How Much Is a Kilo of Agarwood in the Philippines?

The cost of a kilo of Agarwood in the Philippines varies greatly due to factors such as quality, type, and market demand. High-quality Agarwood can cost anywhere from $30,000 to $50,000 per kilogram. Lower quality Agarwood, on the other hand, is less expensive, falling in the range of $1000 to $5000 per kilogram. It should be noted that these prices are subject to change, depending on fluctuations in global Agarwood prices and market conditions. It’s always best to check with local suppliers for the most up-to-date prices.

How Much Is Agarwood Tree in the Philippines?

The agarwood tree is known for producing Agarwood, which is highly sought after for it’s unique and complex fragrance. Agarwood is an extremely valuable raw material, and the cost of agarwood in the Philippines is quite high. This natural product that’s harvested from the agarwood tree, and processed into an essential oil, resin, or woodchips. The high price of agarwood is due to it’s rarity and difficulty of harvesting, as well as the labor-intensive process of producing the finished product.

It’s unique fragrance is used as a base note in many high-end perfumes and scented products. It’s rarity and scarcity make it a luxury item, and only a limited number of agarwood trees exist in the Philippines.

The process of harvesting agarwood isn’t an easy one. It involves slicing the bark of the agarwood tree, which is a slow and delicate process. Once the agarwood is harvested, it’s then left to dry and age, which takes several years. The longer the aging process, the more fragrant and valuable the agarwood becomes. This long and tedious process contributes to the high cost of agarwood.

The growing demand for agarwood has also led to illegal harvesting and trafficking. The agarwood tree is endangered in many parts of the world, and this has led to strict regulations and bans on the harvesting and trading of agarwood in many countries. As a result, the agarwood industry is heavily regulated, and only licensed individuals and companies may legally sell and trade agarwood in the Philippines.

It’s scarcity, difficulty of harvesting, and high demand contribute to it’s high cost in the Philippines. The cost of agarwood can reach as much as P160,000 per kilo in the Philippines.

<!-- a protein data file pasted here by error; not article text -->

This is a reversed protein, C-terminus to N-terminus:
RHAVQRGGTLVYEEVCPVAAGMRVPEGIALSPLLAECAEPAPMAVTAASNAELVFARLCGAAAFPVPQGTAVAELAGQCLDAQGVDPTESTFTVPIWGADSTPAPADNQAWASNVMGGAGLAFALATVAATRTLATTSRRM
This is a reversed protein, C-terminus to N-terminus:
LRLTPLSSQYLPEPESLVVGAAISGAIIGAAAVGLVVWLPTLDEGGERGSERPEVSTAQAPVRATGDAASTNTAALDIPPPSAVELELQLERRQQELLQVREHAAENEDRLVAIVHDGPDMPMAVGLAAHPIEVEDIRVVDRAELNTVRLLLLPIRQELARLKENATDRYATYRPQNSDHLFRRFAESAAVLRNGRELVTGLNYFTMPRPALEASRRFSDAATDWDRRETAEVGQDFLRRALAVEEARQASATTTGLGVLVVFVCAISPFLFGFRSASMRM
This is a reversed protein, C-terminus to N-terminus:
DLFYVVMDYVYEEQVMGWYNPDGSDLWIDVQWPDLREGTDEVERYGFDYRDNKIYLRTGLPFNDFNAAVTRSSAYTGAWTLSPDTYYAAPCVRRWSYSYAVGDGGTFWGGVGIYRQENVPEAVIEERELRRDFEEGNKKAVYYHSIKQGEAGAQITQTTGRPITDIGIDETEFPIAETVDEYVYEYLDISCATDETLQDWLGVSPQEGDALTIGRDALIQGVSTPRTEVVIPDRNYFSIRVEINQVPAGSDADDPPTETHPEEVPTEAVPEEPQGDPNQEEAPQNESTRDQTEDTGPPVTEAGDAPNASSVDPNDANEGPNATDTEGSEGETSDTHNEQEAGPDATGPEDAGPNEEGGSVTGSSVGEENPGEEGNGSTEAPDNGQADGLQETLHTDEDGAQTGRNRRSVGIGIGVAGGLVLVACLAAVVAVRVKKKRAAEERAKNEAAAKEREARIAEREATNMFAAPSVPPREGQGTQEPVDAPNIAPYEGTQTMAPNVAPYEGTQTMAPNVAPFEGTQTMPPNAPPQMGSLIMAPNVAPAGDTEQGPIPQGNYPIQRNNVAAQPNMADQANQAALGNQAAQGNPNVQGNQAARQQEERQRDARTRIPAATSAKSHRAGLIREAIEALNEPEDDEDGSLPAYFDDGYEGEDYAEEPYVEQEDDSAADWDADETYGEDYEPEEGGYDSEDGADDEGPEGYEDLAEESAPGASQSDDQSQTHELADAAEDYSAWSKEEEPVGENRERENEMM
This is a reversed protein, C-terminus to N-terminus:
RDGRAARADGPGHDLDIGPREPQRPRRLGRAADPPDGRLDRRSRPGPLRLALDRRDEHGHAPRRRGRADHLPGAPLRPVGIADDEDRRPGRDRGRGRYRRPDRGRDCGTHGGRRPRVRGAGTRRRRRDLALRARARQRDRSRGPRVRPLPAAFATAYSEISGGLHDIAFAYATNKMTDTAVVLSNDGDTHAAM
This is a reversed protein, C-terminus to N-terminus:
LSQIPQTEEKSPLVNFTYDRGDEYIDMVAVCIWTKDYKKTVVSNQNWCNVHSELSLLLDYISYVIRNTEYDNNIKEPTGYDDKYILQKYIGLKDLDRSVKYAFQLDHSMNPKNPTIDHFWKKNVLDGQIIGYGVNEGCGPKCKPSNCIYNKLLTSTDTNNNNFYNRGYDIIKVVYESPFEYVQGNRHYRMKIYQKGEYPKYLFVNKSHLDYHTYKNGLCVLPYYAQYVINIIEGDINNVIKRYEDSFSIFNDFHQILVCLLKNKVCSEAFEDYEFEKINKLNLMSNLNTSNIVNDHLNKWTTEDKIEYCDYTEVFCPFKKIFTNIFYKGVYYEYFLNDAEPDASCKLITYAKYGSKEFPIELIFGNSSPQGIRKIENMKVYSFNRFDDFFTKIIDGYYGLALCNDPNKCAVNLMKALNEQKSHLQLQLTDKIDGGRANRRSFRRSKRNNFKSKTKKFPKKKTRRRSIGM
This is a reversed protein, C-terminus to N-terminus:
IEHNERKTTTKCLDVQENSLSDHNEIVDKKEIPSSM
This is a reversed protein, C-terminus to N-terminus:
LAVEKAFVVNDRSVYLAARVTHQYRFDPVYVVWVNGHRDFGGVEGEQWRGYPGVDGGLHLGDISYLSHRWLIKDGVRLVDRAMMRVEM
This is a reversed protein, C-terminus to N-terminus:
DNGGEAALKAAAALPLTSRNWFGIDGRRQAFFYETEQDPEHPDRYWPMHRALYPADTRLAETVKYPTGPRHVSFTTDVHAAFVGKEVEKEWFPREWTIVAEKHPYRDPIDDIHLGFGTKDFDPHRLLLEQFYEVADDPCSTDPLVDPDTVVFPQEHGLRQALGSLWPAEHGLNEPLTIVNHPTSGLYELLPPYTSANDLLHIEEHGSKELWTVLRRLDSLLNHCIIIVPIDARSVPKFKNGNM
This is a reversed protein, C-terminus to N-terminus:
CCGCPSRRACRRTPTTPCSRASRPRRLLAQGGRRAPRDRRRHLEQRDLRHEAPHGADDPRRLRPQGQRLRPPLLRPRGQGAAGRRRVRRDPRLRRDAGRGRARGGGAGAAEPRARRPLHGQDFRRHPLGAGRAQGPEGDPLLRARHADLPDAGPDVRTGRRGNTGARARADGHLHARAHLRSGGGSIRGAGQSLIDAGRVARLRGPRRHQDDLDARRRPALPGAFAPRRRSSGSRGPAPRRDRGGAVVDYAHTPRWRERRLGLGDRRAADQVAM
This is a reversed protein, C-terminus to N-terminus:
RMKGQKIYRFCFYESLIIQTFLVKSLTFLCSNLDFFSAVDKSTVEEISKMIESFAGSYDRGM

Different Uses of Agarwood: This Article Can Provide Some Insights on the Different Uses of Agarwood, Including It’s Use in Traditional Medicine, Aromatherapy, and Cuisine.

  • Agarwood is used in traditional medicine for it’s various health benefits.
  • It’s known to have anti-inflammatory, anti-asthmatic, and analgesic properties.
  • Agarwood oil is used in aromatherapy for it’s calming and relaxing effects.
  • It’s believed to reduce stress and anxiety and improve overall wellbeing.
  • In cuisine, Agarwood chips are used to flavor drinks, desserts, and dishes.
  • The wood is also used in the production of incense and perfumes.

Now that we’ve an understanding of the weight and value of an agarwood tree, let’s delve deeper into the process of how agarwood is harvested and why it’s such a sought after commodity in various industries.

How Many Kg Is One Agarwood Tree?

Agarwood tree, also known as Aloeswood or Gaharu, is a precious and highly sought-after tree species due to it’s aromatic resinous heartwood. This tree variety has been in use for centuries in different cultures, from traditional medicine to religious and cultural ceremonies. It’s wood is burned as incense, it’s oil used in perfumes, and it’s chips for flavoring tea, wine, and other beverages.

A mature agarwood tree can weigh around 600 kilograms, with the weight decreasing by 5% after moisture content has been deducted. This weight and moisture element depends on how long the tree has been left to develop resin. The older the tree, the more resin it would have developed, and hence be more valuable. It’s worth noting that a tree can only develop resin after being infected by a specific fungus.